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Read on, and learn about the latest technology
tools and resources for language education.
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Language Acquisition
Resource Center
at
San Diego State University


Tech Tool Discovery:

A Monthly Newsletter

January, 2015 - Issue No.7


Smoothboard: Interactive Screen Sharing
There is a family of software that enables teachers to mirror, annotate, and share screens with students: SmoothBoard 2, SmoothBoard Air, and SmoothBoard for Mac. They are inexpensive (free for unregistered testing versions), and they don't require students to set up accounts. SmoothBoard Air works across devices, which is perfect for BYOD schools.  

 
Slang, Idioms, and Colloquialisms
In any language, non-standard registers of speech are tough to learn and teach. They can cause learners a lot of frustration, especially when expressions aren't in regular dictionaries. Here are a few online resources to help: 
*Tip: Consider using the Google Translate extension for Google Chrome  to see literal and idiomatic meanings of common expressions side-by-side.

 
Micro-Corpus: Twitter in Google Sheets
Corpus linguistics is the systematic analysis of real language-in-use. Educators who sometimes work with corpora may think to themselves, "I wish I had a way to easily build and work with my own corpus."  This is possible with Twitter through the "Twitter Archiving Google Sheet" (a.k.a. TAGS).  TAGS enables users to automatically collect and archive Twitter posts based on search parameters.  The spreadsheet layout opens possibilities for processing and analyzing data for word frequencies, collocations, and patterns. At the LARC, we're exploring those possibilities (which aren't yet built into the sheet), but we wanted to share the base tool with our readers.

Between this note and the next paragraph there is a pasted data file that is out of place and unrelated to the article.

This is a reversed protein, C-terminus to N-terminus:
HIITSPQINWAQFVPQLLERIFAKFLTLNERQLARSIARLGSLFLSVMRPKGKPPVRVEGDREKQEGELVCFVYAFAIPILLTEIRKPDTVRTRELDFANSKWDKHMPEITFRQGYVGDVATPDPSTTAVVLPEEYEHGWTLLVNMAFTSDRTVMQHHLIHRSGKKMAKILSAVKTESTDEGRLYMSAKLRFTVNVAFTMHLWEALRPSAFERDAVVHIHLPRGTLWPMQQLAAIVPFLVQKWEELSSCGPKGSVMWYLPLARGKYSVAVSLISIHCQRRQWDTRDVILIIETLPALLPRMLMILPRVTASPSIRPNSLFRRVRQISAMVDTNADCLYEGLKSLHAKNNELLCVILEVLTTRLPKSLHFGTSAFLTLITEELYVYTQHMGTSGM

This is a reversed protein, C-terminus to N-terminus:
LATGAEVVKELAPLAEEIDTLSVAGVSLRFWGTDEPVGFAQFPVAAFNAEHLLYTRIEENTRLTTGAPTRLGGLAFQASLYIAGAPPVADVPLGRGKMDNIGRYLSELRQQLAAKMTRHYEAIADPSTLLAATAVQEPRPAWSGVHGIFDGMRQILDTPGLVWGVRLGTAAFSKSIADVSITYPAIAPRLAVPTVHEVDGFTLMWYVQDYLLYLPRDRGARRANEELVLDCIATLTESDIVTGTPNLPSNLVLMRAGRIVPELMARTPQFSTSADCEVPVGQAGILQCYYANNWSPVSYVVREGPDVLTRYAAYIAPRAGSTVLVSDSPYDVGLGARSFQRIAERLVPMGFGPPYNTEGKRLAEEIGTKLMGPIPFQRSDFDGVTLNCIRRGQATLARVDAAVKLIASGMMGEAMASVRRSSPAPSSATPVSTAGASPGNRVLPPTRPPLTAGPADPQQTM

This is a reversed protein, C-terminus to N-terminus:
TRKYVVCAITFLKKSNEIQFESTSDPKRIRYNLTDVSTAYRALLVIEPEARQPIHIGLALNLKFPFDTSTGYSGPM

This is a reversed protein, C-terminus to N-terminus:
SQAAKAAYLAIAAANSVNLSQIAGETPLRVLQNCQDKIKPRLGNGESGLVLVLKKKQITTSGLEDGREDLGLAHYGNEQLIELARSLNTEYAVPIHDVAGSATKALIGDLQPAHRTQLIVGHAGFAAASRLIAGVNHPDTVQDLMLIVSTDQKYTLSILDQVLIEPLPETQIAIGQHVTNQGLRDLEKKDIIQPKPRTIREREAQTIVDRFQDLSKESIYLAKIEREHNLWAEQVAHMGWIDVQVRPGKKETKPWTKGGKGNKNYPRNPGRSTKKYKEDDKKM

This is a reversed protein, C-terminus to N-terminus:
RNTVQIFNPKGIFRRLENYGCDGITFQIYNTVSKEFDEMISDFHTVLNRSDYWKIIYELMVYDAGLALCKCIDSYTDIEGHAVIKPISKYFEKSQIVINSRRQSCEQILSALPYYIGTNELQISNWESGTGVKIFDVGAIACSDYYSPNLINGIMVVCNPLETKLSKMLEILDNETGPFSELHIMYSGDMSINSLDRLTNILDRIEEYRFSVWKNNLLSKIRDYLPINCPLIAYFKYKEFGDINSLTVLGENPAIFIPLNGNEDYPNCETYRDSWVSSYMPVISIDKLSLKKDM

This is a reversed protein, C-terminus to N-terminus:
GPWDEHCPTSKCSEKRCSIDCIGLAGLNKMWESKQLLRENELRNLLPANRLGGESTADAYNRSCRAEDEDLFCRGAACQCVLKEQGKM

Omniglot - A site for many languages
Omniglot is a pretty amazing site. It contains information about an incredible number of languages. There are numerous learning resources, study tips, and even sections on multilingual computing (an often overlooked aspect of language learning). The site is worth a look for any student or teacher interested in language learning.

 
Video in Google Forms 
With Google Drive you can create forms for quizzes, tests, surveys, and other assessments. Responses drop into a Google Sheet, which you can easily view and process. You can also add video into forms.  This is a great feature for keeping video content close to knowledge checks, comprehension questions, and opinion surveys for your students.  Here is a video to show how

 
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